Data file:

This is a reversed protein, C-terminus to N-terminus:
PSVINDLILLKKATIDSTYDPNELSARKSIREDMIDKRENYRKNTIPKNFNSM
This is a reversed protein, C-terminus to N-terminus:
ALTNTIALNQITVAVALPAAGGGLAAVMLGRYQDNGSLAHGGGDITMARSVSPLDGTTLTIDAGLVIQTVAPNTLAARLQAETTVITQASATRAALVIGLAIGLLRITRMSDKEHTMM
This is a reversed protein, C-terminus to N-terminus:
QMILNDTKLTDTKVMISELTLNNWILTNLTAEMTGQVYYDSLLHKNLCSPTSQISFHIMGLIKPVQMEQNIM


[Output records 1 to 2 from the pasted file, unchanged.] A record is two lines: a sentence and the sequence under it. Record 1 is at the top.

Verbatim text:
This is a reversed protein, C-terminus to N-terminus:
PSVINDLILLKKATIDSTYDPNELSARKSIREDMIDKRENYRKNTIPKNFNSM
This is a reversed protein, C-terminus to N-terminus:
ALTNTIALNQITVAVALPAAGGGLAAVMLGRYQDNGSLAHGGGDITMARSVSPLDGTTLTIDAGLVIQTVAPNTLAARLQAETTVITQASATRAALVIGLAIGLLRITRMSDKEHTMM